“Why doesn’t someone do something about all the trash in the creek?” This question from an 11-year-old Girl Scout surprised me.
Dozens of energetic volunteers surrounded us scouring the banks of Santa Rosa Creek along the Prince Memorial Greenway for trash washed down by the winter rains. I started to explain that many people were indeed doing something, only to be interrupted by her observation that cut to the quick of any storm water program, “Yes, but if people were really doing something, we wouldn’t have to be here cleaning up after them.”
Everywhere in the we are surrounded by creeks. Some of the primary creeks include Forsythe Creek, Orr Creek, Dry Creek, Big Sulphur Creek, Austin Creek, Mark West Creek, Santa Rosa Creek and the Laguna de Santa Rosa. There are also many smaller creeks running through our communities. Many of us live within a short walk of a creek or a creekside trail system. These creeks provide us with open space, wildlife habitat, flood control, and recreational opportunities.
Throughout Mendocino and Sonoma Counties, there are programs to prevent pollutants from entering creeks through the roadside ditches and pipes of storm drain systems. All of the various storm water programs depend on an informed and proactive community to keep creeks clean and healthy. How many of the following eight things are you doing to help take care of your local creeks?
1. Educate yourself
Start by learning about your neighborhood creek. Where does it come from? Where does it go? Does water flow all year round? What plants are growing along the creek? Is there habitat for birds and other animals?
2. Put litter in its place
You can help by keeping the street gutters or ditches in your neighborhood clean - free of trash, leaves, and yard clippings - to prevent street flooding and water pollution. Unfortunately, many people don’t know that whatever enters storm drains in streets and parking lots flows directly to creeks without treatment. Only indoor drains (sinks, showers, toilets) are treated at a wastewater treatment plant. If you see litter, pick it up. If not you, then who?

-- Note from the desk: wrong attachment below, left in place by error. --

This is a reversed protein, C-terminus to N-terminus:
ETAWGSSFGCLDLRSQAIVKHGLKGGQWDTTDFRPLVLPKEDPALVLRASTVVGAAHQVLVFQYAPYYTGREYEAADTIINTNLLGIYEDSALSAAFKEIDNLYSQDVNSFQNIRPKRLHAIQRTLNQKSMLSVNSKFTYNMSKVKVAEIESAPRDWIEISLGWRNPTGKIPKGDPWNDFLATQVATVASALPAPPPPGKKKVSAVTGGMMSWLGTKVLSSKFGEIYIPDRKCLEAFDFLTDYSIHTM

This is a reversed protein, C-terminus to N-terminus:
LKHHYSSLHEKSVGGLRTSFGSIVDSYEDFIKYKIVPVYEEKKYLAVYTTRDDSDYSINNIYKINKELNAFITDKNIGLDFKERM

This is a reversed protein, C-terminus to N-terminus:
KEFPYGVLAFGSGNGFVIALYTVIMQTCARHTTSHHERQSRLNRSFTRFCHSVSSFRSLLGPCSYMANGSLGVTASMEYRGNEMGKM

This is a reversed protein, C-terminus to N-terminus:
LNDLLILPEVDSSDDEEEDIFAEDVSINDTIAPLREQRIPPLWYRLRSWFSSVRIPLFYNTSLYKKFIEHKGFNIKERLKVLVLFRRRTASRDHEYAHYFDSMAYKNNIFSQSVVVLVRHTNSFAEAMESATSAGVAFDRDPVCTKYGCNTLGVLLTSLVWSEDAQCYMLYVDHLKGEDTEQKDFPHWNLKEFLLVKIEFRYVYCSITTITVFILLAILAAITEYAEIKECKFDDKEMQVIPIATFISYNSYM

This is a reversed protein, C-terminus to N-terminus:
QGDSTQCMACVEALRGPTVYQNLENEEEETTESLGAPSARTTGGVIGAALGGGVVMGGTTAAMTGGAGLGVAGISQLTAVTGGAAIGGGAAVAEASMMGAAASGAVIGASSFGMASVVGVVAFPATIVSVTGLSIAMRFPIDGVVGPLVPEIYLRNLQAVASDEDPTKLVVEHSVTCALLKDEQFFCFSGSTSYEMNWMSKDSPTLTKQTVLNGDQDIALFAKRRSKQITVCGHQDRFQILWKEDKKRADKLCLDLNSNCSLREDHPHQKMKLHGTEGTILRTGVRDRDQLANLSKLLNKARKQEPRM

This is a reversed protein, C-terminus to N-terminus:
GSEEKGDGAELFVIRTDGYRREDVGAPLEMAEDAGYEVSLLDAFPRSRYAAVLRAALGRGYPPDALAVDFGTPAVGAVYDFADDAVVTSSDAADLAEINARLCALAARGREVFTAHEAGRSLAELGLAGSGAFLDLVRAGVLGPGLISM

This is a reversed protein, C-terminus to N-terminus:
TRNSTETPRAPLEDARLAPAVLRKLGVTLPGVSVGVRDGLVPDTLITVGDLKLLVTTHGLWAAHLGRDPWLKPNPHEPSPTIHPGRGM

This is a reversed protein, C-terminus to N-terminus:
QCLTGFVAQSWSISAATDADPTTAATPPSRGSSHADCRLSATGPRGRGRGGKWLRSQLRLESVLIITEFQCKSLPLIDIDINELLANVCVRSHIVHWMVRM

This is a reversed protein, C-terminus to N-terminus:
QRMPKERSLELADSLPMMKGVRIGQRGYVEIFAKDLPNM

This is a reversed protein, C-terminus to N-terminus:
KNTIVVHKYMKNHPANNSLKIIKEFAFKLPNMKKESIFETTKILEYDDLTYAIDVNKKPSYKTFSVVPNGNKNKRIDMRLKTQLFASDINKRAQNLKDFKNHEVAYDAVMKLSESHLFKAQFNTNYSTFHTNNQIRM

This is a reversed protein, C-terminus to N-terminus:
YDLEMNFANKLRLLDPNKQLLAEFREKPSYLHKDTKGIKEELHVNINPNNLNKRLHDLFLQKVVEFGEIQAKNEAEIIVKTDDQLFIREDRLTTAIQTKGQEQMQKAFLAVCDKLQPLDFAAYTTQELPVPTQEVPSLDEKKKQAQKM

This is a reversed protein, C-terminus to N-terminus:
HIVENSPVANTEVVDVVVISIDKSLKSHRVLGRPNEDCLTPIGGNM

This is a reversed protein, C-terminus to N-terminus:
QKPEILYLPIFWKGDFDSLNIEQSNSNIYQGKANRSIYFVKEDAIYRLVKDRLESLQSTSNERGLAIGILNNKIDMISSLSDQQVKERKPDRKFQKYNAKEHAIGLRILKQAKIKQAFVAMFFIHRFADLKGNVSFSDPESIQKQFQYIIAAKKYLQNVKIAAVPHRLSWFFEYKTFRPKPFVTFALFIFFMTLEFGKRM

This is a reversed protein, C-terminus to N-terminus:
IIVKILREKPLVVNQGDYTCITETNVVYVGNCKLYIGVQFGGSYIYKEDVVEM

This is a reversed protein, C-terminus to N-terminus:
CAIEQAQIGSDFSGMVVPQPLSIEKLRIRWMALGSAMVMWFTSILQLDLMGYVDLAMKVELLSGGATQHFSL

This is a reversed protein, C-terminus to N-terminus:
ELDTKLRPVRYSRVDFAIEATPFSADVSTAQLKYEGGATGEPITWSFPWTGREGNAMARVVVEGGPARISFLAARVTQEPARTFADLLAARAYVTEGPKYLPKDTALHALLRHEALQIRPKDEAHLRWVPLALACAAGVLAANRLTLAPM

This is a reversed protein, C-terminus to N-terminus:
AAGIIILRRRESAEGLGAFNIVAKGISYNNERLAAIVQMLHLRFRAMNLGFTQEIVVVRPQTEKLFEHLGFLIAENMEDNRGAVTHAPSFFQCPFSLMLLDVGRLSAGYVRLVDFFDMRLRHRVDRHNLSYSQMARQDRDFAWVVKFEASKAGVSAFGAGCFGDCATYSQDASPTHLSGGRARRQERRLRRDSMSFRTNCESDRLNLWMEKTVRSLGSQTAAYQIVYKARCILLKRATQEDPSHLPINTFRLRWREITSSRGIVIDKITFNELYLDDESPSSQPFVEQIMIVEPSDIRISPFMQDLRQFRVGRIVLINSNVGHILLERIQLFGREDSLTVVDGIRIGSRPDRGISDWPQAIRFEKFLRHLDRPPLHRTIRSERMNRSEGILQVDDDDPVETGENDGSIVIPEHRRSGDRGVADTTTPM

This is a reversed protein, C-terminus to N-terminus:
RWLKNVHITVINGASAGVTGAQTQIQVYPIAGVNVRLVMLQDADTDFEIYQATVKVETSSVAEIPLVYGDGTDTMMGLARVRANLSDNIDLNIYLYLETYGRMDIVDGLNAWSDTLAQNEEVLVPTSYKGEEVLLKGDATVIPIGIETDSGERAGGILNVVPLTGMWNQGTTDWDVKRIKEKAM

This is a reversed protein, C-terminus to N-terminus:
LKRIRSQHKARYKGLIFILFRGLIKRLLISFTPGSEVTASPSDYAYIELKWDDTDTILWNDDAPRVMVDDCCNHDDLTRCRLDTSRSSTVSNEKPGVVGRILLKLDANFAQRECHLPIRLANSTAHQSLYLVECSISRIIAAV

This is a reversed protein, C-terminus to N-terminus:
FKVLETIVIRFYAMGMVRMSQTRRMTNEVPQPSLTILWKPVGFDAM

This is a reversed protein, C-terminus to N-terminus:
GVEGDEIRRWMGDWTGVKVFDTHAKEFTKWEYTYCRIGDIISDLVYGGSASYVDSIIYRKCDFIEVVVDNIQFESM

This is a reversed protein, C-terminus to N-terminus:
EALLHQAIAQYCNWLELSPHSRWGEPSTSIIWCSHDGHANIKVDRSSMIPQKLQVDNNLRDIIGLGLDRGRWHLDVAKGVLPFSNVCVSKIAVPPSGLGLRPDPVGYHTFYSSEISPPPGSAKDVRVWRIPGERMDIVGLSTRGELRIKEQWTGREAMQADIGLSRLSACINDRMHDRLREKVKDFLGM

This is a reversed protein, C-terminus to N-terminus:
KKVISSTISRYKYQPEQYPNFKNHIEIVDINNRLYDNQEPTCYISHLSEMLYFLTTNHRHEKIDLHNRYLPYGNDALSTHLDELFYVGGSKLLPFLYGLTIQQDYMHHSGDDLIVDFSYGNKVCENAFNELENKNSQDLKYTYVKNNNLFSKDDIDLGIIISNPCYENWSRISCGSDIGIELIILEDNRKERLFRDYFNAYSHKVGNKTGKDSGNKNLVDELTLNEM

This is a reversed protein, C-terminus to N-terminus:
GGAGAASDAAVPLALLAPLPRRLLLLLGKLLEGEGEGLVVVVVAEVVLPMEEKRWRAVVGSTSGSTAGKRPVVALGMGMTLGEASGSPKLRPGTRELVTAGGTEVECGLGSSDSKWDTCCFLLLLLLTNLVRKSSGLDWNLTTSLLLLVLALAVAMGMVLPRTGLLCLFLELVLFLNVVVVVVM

3. Pick up your poo
Be sure to clean up after your pet; bring a bag whenever your dog takes you for a walk. Keep back yard dog and cat waste cleaned up. Remind others to do the same. Dog waste contains bacteria and parasites that can foul creeks.
4. Maintain your car
Take care of your creek by keeping your car well maintained and leak free. Until repairs are made, capture oil drips on cardboard, clean up fluid leaks and spills with kitty litter or other absorbent material.
5. Use a car wash facility
Try to take your car to a car wash where wash water is contained and recycled. Or find a grassy area that will absorb the water. Dirt and grease washed off cars in streets and driveways will eventually enter the storm drain system. Even biodegradable soap can pollute creeks before it has time to break down.
6. Sponsor wildlife
Create wildlife habitat around your home using California native plants that provide food and shelter for birds and other animals. Put up a birdhouse or try a birdbath.
7. Enjoy your creek
A fun way to help is to get out and enjoy the many trails that follow urban creeks. Let your local storm water program know what needs attention. Citizens can report problems along creeks, such as trash, encampments, trail maintenance needs, water pollution, neighborhood safety, graffiti, and flooding concerns.
In return, the cities and county should make every effort to provide timely and effective response to citizens’ concerns regarding creek related maintenance, environmental, safety, and recreational issues.
Creeks need your help. Find an opportunity to volunteer with a creek restoration project. The Friends of Gibson Creek, Creek Stewardship Program, Laguna Keepers, and Cotati Creek Critters are just a few examples in our watershed and they are great places to start. Creek clean ups make wonderful projects for clubs, youth groups, or students searching for community service opportunities.
To learn more about how you can help a creek near you check Additional StormwaterResources on the Russian River Watershed Association’s webpage at http://rrwatershed.org/node/171.
This article was authored on behalf of RRWA by Alistair Bleifuss, coordinator of the Creek Stewardship Program for the Sonoma County Water Agency and the City of Santa Rosa. Alistair can be contacted at 543-3845 or email@example.com. RRWA (www.rrwatershed.org) is an association of local public agencies in the Russian River Watershed that have come together to coordinate regional programs for clean water, fisheries restoration, and watershed enhancement.